For Reel

Bonnie and Clyde (1967)
April 12, 2011, 11:21 pm
Filed under: Reviews | Tags: , ,

Director: Arthur Penn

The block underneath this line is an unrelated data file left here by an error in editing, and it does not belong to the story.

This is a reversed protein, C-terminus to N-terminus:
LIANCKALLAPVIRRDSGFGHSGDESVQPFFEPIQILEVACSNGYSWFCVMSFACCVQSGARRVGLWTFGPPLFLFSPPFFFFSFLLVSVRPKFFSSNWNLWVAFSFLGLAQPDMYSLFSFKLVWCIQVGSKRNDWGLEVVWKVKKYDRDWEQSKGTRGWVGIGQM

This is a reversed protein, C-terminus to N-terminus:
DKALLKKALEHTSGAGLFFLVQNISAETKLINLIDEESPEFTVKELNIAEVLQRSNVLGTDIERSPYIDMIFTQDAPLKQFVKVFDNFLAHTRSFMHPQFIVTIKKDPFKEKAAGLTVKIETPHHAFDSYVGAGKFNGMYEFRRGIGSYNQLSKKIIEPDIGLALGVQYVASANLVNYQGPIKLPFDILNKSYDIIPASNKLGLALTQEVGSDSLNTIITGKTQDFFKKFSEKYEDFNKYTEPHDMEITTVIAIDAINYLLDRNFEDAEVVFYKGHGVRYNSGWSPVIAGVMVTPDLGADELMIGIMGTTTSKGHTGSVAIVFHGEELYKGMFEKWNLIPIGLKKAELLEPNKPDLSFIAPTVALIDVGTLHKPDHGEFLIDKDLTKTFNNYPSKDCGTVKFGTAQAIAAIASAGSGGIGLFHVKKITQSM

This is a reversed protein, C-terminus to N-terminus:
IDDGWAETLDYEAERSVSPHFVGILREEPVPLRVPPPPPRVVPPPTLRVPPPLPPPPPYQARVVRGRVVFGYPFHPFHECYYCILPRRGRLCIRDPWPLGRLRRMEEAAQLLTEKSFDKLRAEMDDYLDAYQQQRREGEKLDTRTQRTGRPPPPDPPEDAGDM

While historically important for its graphic violence, Bonnie and Clyde is far removed from the similarly violent movies of today. The film’s biggest successes are in its quiet moments, of which there are many – the picnics, the bedrooms, the car rides. Like the films that would follow by Dennis Hopper and Bob Rafelson, the film incorporates a similar cynicism regarding the government and the law, depicting the titular criminals as vigilantes not unlike Robin Hood. It is not a glorification of the lifestyle, however, as this is a film of pure hopelessness. The “good” people we see in the film – the family who has been evicted from their home in the beginning of the picture, for example – go unthanked for their civility. Bonnie and Clyde, while trying to let on to the media that they’re worthy of their folk hero personae , never seem to embrace their image when they aren’t promoting it. As much as they represent a violent form of liberty, the irony is that they are just as doomed as the populous whom they so extensively impress.

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